It is impressive that Kainos wings are often used as a last resort for the most violent prisoners in the system. Independent research has described the wings as a

Therefore it is particularly disappointing that by March 2002 those wings will be closed down at the insistence of the Prison Service management board.

The reasons for that are confused. Lower reoffending rates have been described as statistically insignificant, but the fact that the Kainos wings have only had a short time to work has been ignored. Their purpose seems to have been misunderstood by the Prison Service, although they have received the support of governors, staff, the Prison Officers Association, boards of visitors and inmates themselves, all of whom want the wings to continue their excellent work. I ask the Minister to ask his colleague the Minister with responsibility for prisons, to whom I have written about this, to reconsider. I believe that the wings can make an important contribution to the reform of drug users in prison.

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Let me return to the main topic of today's debate—the legalisation of cannabis, about which many Members have spoken. Although the philosophical arguments advanced by my right hon. Friend the Member for Hitchin and Harpenden (Mr. Lilley) sounded attractive, there is conflicting evidence about the practical implications of legalisation. We need a proper debate on it before such a move is made; certainly I have yet to be convinced by my right hon. Friend's arguments.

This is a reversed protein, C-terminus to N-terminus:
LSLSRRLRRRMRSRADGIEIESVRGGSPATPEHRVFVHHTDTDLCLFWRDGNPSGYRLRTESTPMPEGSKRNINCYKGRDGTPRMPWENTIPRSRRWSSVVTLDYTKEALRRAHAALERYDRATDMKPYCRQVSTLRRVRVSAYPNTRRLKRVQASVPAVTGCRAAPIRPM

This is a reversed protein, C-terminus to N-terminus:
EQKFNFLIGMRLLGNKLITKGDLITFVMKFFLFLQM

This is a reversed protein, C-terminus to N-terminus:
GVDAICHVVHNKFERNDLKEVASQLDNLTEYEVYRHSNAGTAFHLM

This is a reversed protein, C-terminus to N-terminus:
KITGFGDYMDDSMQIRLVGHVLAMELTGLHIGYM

I am concerned about the message that the reclassification of cannabis from a class B to a class C drug would send to young people. It might give the impression that cannabis is safe, and I think that we all recognise that it has its dangers. If we suggest, by reclassifying it, that it is safe, more young people will be encouraged to use it, and more young people will go to dealers. I was impressed by what was said by the hon. Members for Montgomeryshire (Lembit Öpik) and for Bethnal Green and Bow (Ms King), who suggested that pushers often deal not just in cannabis but in other drugs. By encouraging young people to go to dealers, having given them the impression that cannabis is safe, we may encourage them to use other drugs as well.